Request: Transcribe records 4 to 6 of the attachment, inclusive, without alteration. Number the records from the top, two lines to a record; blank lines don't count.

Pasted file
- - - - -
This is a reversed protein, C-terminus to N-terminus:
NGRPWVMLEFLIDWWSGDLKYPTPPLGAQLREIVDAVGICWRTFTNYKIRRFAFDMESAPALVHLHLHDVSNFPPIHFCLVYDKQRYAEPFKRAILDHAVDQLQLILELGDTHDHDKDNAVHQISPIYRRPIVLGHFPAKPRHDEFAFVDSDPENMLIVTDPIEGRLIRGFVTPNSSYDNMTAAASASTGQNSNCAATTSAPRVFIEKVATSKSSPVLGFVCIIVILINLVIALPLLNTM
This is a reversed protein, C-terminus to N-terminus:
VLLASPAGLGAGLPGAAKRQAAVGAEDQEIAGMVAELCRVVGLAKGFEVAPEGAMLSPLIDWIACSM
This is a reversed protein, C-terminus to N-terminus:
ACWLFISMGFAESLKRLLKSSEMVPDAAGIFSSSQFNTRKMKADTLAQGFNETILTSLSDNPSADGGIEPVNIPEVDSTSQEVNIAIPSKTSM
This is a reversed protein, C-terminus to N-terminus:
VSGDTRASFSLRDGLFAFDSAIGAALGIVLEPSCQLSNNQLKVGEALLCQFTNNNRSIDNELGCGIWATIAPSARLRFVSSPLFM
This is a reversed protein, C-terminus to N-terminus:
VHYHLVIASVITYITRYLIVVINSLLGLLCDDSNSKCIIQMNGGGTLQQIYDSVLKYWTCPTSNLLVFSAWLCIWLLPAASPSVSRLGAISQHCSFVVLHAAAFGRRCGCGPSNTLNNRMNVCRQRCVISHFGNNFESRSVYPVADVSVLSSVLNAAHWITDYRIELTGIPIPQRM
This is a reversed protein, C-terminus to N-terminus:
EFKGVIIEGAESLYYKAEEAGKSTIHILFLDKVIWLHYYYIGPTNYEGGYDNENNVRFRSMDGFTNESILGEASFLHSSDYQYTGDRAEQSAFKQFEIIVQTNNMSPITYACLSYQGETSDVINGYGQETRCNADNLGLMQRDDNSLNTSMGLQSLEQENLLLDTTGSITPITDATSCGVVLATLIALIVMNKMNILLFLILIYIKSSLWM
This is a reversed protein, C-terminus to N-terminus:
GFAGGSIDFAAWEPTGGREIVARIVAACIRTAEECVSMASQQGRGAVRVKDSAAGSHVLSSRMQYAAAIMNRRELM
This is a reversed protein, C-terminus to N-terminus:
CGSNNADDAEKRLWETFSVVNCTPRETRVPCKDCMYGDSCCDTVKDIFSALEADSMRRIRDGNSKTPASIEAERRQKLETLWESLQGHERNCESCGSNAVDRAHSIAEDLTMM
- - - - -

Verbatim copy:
This is a reversed protein, C-terminus to N-terminus:
VSGDTRASFSLRDGLFAFDSAIGAALGIVLEPSCQLSNNQLKVGEALLCQFTNNNRSIDNELGCGIWATIAPSARLRFVSSPLFM
This is a reversed protein, C-terminus to N-terminus:
VHYHLVIASVITYITRYLIVVINSLLGLLCDDSNSKCIIQMNGGGTLQQIYDSVLKYWTCPTSNLLVFSAWLCIWLLPAASPSVSRLGAISQHCSFVVLHAAAFGRRCGCGPSNTLNNRMNVCRQRCVISHFGNNFESRSVYPVADVSVLSSVLNAAHWITDYRIELTGIPIPQRM
This is a reversed protein, C-terminus to N-terminus:
EFKGVIIEGAESLYYKAEEAGKSTIHILFLDKVIWLHYYYIGPTNYEGGYDNENNVRFRSMDGFTNESILGEASFLHSSDYQYTGDRAEQSAFKQFEIIVQTNNMSPITYACLSYQGETSDVINGYGQETRCNADNLGLMQRDDNSLNTSMGLQSLEQENLLLDTTGSITPITDATSCGVVLATLIALIVMNKMNILLFLILIYIKSSLWM